The Monks of Castleton
I've always been interested in monasticism. The Barony of Bryn Gwlad is fortunate to enjoy a lovely
site known as Castleton and it seemed like an ideal setting to explore some aspects of monastic life.
Medieval monks began their day after midnight with prayers.. These prayers were held again
at sunrise and then at three-hour intervals throughout the day. These times became known as
the canonical hours. I've never known anyone in the Society who observed the canonical hours,
so I organized this project to have this experience with others. We gathered together on
Saturday, May 31, 2008 at the Lysts at Castleton.
I started by asking some friends if they would like to participate. I then contacted the event steward
to let him know what I was hoping to do and make sure this would not compete with the schedule;
he was very supportive of our efforts.
The brothers provided their own monastic robes or borrowed them. The robes were shades of black,
white and brown, representing several orders. Each brother contributed their knowledge, props, and
Our brotherhood included
We decided to observe the hours by processing from a large tree on the other side
of the bridge (near the castle) down the road to the chapel at the other end.
MATINS - 3 am
We prepared for our first procession with candles which we lit by a vigil torch. A long time member
of the Society was deeply moved by this ritual and thanked me later. She described our project
as "experimental archeology". We processed in silence across the bridge and down the road to
the chapel; we discovered the challenges of walking with candles in the dark with a slight breeze.
PRIME - 6 am
We gathered again with the dawn's early light. The sun had not yet risen over the river bluffs.
This time we processed quietly with one of us carrying a string of brass bells. As with Matins,
almost no one saw our procession to the chapel.
TERCE - 9 am
This time we processed with incense. Brother Goldweard led with a censor of gloria incense
and I brought up the rear with a censor of pinon incense. The other brothers each carried
a stick of frankincense. We saw people on the road now.
NONE - 12 pm
At noon we processed to the chapel singing a simple chant in Latin. Whenever we gathered
at the chapel, we usually spoke quietly among ourselves for a few minutes. We did not pray
as a group though some felt quietly moved by our proceedings. The chapel is basically a
wooden platform with some small wooden benches and a small wooden podium. It has
no wall, no roof, and no religious icons.
SEXT - 3 pm
The event steward had asked us to process near the lyst field in the afternoon or early evening.
This time we processed while sprinkling water on the ground and on people we passed around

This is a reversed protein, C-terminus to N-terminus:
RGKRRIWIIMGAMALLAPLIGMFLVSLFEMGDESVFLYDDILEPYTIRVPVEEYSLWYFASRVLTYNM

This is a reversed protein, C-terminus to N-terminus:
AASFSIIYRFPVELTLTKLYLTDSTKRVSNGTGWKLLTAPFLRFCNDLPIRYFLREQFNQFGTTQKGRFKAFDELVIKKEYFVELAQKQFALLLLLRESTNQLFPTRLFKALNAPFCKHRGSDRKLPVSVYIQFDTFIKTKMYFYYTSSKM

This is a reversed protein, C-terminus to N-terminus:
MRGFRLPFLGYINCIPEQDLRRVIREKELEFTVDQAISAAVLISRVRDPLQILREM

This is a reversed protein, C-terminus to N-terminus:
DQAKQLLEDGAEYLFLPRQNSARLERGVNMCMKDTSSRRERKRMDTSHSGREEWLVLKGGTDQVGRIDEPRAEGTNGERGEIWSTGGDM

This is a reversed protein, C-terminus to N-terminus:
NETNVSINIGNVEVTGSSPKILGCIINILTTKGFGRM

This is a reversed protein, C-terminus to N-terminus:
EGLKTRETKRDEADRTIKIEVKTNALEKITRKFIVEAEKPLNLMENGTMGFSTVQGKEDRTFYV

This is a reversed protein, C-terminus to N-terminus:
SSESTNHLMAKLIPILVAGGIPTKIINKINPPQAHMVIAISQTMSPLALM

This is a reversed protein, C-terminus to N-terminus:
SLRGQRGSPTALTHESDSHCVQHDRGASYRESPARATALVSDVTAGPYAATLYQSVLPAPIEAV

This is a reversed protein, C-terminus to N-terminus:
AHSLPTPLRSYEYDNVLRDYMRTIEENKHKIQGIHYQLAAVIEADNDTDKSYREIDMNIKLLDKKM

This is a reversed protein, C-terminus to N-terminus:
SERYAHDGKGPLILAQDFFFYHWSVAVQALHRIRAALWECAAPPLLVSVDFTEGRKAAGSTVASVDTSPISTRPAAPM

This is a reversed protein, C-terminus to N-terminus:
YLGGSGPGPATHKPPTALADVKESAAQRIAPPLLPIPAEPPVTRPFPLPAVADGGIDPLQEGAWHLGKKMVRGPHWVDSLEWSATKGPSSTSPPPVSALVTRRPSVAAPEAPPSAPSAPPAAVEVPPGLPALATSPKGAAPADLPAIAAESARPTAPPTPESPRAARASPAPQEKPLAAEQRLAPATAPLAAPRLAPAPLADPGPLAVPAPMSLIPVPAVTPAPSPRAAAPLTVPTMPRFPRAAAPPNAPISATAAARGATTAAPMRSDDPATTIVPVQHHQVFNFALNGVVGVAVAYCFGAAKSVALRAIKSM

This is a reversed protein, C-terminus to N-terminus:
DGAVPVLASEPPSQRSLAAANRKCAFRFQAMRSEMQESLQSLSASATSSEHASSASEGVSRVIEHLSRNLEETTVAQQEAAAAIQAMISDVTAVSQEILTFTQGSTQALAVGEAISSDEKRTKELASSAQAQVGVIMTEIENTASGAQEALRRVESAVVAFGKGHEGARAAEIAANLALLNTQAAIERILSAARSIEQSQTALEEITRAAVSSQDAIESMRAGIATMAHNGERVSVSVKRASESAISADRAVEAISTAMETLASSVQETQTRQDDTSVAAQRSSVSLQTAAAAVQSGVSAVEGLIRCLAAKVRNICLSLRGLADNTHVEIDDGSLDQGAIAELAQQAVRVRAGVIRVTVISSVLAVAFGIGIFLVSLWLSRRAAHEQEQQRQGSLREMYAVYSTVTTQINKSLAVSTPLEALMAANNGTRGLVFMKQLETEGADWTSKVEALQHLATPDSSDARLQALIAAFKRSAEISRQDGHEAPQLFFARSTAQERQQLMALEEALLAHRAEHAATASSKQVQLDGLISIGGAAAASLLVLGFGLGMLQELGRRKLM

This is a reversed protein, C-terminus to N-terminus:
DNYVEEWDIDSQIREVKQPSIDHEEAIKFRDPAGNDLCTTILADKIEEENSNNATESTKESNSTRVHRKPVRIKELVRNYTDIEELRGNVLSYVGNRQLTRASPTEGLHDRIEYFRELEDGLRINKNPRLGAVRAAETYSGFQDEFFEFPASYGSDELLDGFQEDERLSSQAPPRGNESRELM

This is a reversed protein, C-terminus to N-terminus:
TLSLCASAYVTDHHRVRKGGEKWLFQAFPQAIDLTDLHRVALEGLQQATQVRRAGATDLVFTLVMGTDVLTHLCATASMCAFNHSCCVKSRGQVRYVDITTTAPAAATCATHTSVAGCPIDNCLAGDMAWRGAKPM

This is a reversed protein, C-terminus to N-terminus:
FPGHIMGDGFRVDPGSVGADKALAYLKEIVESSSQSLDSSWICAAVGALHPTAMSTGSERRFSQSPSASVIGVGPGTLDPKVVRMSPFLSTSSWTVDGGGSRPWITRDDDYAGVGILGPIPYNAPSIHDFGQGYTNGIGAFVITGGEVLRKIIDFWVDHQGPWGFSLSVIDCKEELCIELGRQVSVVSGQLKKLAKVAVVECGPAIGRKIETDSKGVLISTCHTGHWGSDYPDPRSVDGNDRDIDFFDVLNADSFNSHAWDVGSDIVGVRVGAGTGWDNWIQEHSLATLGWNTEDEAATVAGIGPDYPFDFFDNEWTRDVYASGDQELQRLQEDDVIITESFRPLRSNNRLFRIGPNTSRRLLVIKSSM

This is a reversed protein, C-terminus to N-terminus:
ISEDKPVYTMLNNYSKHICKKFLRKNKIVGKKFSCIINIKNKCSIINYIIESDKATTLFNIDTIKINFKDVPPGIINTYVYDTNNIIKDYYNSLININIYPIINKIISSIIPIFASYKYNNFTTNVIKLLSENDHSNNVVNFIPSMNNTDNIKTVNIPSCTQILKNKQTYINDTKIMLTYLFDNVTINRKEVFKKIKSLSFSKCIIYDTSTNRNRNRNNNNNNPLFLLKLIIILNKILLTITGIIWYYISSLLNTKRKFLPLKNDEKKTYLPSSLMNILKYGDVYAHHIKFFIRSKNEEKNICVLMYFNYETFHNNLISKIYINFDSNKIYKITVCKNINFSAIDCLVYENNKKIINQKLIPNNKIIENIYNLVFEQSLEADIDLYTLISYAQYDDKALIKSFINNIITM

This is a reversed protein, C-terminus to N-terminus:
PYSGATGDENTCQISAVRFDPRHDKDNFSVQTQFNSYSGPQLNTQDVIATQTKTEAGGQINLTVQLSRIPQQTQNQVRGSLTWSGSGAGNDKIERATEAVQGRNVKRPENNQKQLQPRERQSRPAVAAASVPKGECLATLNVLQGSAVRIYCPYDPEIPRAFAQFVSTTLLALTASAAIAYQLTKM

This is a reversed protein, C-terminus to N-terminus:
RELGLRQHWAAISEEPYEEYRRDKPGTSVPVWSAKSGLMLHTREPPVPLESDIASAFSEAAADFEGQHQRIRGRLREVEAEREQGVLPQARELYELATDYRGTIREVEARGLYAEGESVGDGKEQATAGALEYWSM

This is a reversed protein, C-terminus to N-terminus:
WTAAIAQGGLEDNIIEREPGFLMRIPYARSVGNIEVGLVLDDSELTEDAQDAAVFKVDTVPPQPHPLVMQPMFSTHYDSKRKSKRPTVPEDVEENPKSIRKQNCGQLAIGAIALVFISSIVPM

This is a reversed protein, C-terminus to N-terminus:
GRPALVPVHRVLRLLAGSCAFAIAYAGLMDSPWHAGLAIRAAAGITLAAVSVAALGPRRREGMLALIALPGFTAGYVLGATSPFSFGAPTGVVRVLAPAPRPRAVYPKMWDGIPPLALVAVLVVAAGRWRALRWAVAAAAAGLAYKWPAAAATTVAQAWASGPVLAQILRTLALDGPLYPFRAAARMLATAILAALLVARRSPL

the field - while chanting phrases in Latin, French, Spanish, German, Swedish, English and
Klingon. This was a very lighthearted procession.
VESPERS - 6 pm
There was still sunlight on the water as we gathered in the twilight shade to process. This time
we processed with a combination of bells and incense. I followed with hands held palm to palm.
COMPLINE - We waited until court was finished, so our final procession was shortly after 9 pm.
It was difficult to keep the candles lit, so most of us used votives. When we arrived at the chapel,
Brother Charles sang a beautiful plainsong. As we were leaving the chapel, I heard a woman's voice
singing to us from the darkness.
People responded to our processions in many ways. Some people bowed,
others spoke friendly encouragements. Some shouted good-natured heckling
(it was hard for me not to smile). One gentleman greeted us in Latin.
Several people spoke to us in person between our processions.
These processions were designed to be sensory; they were purposefully non-dogmatic.
Candles for vision, bells for sound, incense for smell, water for feel. What words we used
were usually in Latin or some other language.
Throughout the day, we discussed many related topics:
What materials were used in monastic books?
How long has incense been used?
How did they keep track of time?
What were the main orders and what colors did they wear?
How long were their prayer services?
How could they rest and be productive with so many interruptions?
This project was possible because all of the brothers were committed to this experience.
I would also like to express my thanks to Sir Giotto, Lady Ysabeau, Lady Sigridr,
Lord kuroSH al-Din and everyone for their support, encouragement and photographs.
Myself as Witness,
Thomas of Tenby